The project began in November 2019 and was scheduled to last four years. When the pandemic hit, the state halted the project. “COVID slowed things down to a standstill for about five weeks,” Polenik says. “When we got back out there, we had to ramp back up.” Upon returning to work, there were various health and safety protocols that needed to be implemented.

Gulisek did what they could to be productive despite not being on site. The sequencing was changed to help make up some time. Ultimately, the project completion date is only being pushed back by a month.

Another challenge, according to D’Angelo, was related to the removal of the existing culvert and installation of the new box culver. Gulisek was allotted seven days to get the work done.

The work included shutting down the road, implementing a detour, digging out the old culvert, installing the new one, putting in the backfill, paving, and opening the road back up. This was in addition to receiving the new box culvert and putting it together.

Another wrinkle made the challenge even more pronounced – an overhead utility line. “We considered a few options for how we would remove the old culvert and install the new one, but a crane was the only one that worked,” D’Angelo says.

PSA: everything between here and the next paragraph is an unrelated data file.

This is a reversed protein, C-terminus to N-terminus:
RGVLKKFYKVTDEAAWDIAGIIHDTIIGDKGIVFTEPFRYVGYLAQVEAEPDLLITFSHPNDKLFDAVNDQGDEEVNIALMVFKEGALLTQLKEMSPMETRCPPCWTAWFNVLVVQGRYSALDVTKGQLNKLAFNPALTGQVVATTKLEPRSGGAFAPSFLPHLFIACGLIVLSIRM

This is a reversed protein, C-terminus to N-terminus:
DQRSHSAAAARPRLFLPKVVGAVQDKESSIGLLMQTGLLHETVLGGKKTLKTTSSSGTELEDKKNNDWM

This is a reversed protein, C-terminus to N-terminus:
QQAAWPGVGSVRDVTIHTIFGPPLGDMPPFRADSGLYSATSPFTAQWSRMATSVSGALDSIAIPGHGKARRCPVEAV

Gulisek, PennDOT, and Penelec – the local power company – partnered and devised a plan. Penelec did a planned shut-off early one morning until lunchtime. By then, the team could move the crane so that the utility line was no longer in the way. The power company switched some customers to a different line during the shut-off to minimize the number of customers impacted.

A Good Working Relationship
Gulisek, located about an hour outside the area, has completed many projects in the district and is very familiar with the area. The superintendent on the project has been working in the district on PennDOT projects for the past eight years.

Polenik says that Gulisek has a good working relationship with PennDOT. They are able to coordinate various elements and get the workforce and sources on a job to achieve it in a timely manner.

The project was scheduled to go through November 2023, but the new expected completion date is in December. “Our goal is to have the bulk of the roadwork completed by mid-summer, and everything paved by end of August,” D’Angelo says. Following paving, the remaining work will be punch-list items.

The project budget is $19.8 million and it’s being funded by the federal government. However, Polenik notes that the Indiana County Municipal Authority added funding for the sewer line relocation and Pennsylvania American Water provided funding for the water line relocation.

While there have been some minor change orders that may make the project go over budget, the difference would be minimal.

When the Oakland Avenue/Route 286 project is complete, there will be additional vehicle access, improved ease of access, and better pedestrian and cyclist safety. The project betters the area and enables further development.